Professor of History, Department of History
The history of the United States and East Asia; Chinese diaspora; migration control; global history
Professor McKeown teaches courses on the history of globalization, the history of world migration, and international law in East Asia. A recent description of a course on globalization in history illustrates some of his teaching interests: “Why do enormous disparities in wealth and social status exist across the world? Does globalization cause homogenization or fragmentation? How did much of the world come to be grouped into categories like ‘third world,’ or developed and underdeveloped? Are nation-states a product of or an obstacle to global integration?” According to Professor McKeown, these questions and more will be addressed by looking at globalization as a long-term process taking place at least since the industrial revolution, ca. 1800, but with roots going back more than 600 years.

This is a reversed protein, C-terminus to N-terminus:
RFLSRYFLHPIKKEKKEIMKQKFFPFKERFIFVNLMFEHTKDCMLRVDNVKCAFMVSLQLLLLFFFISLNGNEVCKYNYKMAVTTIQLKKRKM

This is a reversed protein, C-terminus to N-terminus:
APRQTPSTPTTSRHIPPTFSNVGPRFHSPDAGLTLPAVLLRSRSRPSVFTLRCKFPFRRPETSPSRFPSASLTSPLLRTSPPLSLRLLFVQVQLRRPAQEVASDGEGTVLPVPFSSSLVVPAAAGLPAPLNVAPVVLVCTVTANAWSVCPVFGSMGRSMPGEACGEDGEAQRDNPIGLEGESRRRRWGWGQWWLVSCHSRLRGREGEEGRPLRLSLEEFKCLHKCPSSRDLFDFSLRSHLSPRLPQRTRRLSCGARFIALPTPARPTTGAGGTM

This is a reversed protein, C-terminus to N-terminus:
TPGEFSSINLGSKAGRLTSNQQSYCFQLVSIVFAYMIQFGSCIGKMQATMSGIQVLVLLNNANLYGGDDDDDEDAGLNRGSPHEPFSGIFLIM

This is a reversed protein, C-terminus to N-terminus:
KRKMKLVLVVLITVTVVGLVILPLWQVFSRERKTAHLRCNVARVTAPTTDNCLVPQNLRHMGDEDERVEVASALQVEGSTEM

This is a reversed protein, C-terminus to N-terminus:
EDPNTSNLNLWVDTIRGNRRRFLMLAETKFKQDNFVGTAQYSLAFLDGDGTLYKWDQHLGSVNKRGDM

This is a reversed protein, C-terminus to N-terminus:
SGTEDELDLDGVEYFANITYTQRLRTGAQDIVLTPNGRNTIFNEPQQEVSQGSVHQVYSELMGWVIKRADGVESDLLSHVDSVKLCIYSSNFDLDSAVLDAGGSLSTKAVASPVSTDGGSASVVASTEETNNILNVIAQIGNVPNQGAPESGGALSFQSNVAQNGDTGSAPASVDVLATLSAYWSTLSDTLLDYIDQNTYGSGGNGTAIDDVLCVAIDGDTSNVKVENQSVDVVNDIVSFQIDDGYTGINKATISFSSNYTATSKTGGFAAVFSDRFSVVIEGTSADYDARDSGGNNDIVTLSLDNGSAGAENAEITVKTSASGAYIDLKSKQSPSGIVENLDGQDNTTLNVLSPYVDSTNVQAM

Professor McKeown’s publications include Melancholy Order: Asian Migration and the Globalization of Borders (Columbia University Press, 2008); “Periodizing Globalization,” History Workshop Journal 63 (2007); “Global Migration, 1846–1940,” Journal of World History 15 (2004); and Chinese Migrant Networks and Cultural Change: Peru, Chicago, Hawaii, 1900–1936 (University of Chicago Press, 2001). He is working on a history of globalization since 1760. He received his PhD from the University of Chicago in 1997 and joined the Columbia faculty in 2001.